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Synaptic Integration in Cerebellar Nucleus Neurons and its Modulation by 5-HT.

Volker Gauck

Hertie-Institute for Clinical Brain Research, Dept. Cognitive Neurology, Tuebingen , Germany

Neurons of the cerebellar nuclei (CN) integrate excitatory input from mossy and climbing fiber collaterals and inhibitory input from Purkinje cells generating the final output of the cerebellum. The most prominent modulatory input that CN neurons receive originates from serotoninergic neurons of raphe nuclei. Its functional role is basically unknown but an elevated cerebellar serotonin (5-HT) level during motor activity illustrates its functional relevance. Using dynamic clamp in vitro we investigated the processing of synaptic input in CN neurons and its modulation by 5-HT.

The relative contribution of inhibitory and excitatory inputs to the control of CN activity is still an open question. The convergence of Purkinje cells and their ongoing activity in vivo suggest a substantial baseline of inhibitory input to CN neurons. Stimulating CN neurons with such an inhibitory baseline in dynamic clamp experiments resulted in a complete cessation of CN spiking. CN neurons posses intrinsic properties that allow them to generate ongoing spiking activity in the absence of any input but synaptic excitation was required in addition to intrinsic excitation to overcome the barrage of synaptic inhibition to produce an ongoing baseline activity of CN neurons.

The synaptic input to CN neurons is characterized by a specific set of properties. Inhibitory input from Purkinje cells is mediated exclusively by fast GABA A-type synapses and excitatory input from mossy and/or climbing fibers has a strong NMDA component with low voltage dependence. We investigated the relevance of these properties for the signal transduction performed by CN neurons and found that it facilitated the access of dis-inhibition to the control of CN activity. The most important factor for an increased impact of dis-inhibition versus excitation was the slow NMDA time course. The function of the NMDA voltage dependence was twofold. Its comparatively weak inactivation provided a baseline of synaptic excitation even at hyperpolarized potentials. This baseline prevented most likely a membrane bi-stability that could result in principle from a large NMDA component. At the same time however, the NMDA voltage dependence was strong enough to amplify depolarizing input regardless of its origin, i.e. excitation and/or dis-inhibition.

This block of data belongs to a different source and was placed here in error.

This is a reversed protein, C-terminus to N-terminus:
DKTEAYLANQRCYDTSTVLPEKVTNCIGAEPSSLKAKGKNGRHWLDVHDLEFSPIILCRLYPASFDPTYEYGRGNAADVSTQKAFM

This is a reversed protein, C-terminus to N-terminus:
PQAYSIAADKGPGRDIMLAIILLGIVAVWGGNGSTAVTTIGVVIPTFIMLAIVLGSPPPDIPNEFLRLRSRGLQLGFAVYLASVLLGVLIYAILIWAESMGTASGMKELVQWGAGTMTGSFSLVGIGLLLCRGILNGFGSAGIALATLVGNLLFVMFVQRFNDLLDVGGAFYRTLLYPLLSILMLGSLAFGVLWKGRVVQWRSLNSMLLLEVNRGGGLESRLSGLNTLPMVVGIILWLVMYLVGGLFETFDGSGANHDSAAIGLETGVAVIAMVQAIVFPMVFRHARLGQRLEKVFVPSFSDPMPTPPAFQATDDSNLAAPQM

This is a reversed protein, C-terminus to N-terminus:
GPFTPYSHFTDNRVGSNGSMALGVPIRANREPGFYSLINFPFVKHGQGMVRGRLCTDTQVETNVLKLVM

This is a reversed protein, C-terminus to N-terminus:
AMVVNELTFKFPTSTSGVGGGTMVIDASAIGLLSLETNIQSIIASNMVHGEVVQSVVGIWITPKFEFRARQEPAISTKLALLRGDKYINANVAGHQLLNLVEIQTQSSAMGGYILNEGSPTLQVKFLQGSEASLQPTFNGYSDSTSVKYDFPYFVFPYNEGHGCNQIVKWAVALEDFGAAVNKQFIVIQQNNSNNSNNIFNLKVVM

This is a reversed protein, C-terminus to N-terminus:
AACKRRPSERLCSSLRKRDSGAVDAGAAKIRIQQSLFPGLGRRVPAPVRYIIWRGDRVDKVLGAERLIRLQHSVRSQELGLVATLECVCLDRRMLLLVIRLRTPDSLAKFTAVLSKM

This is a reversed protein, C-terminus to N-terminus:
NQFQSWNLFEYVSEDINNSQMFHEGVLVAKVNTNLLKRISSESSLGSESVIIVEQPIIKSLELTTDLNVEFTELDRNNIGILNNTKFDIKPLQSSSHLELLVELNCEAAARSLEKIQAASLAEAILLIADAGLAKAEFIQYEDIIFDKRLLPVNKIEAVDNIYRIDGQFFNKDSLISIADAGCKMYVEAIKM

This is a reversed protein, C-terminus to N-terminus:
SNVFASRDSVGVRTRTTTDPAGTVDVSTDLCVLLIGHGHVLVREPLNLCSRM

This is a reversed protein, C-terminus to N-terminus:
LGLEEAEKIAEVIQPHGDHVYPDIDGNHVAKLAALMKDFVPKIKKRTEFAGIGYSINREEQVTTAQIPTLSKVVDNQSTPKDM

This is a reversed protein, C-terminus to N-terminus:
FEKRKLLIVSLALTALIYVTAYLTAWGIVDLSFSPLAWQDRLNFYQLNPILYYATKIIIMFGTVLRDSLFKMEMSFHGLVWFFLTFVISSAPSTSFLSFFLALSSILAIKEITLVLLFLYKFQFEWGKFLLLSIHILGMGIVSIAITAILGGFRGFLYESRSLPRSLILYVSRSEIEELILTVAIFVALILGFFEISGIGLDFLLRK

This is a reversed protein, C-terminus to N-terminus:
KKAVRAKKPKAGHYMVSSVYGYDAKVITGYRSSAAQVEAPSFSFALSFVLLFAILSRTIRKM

Serotonin represents the most salient input to the CN besides mossy/climbing fiber and purkinje cell input. The signal processing properties outlined in the former paragraph were confirmed under the influence of 5-HT. Current clamp and voltage clamp experiments revealed multiple effects of 5-HT on the intrinsic excitability of CN neurons. Their combined action resulted in an activity dependent modulation of CN signal processing. The effect of 5-HT depended on the balance between excitation and inhibition and on the absolute synaptic strength for a given balance, corresponding to the strength of shunting. Overall, 5-HT shifted the operation range of CN neurons towards input regimes with higher inhibitory activity. Therefore, 5-HT might adjust the excitability of CN neurons to an elevated level of inhibition during periods of raised motor activity. Furthermore, the multiple effects of 5-HT on CN excitability might provide these neurons with a mechanism of homeostatic plasticity to adjust their excitability to a given level of excitatory versus inhibitory input activity.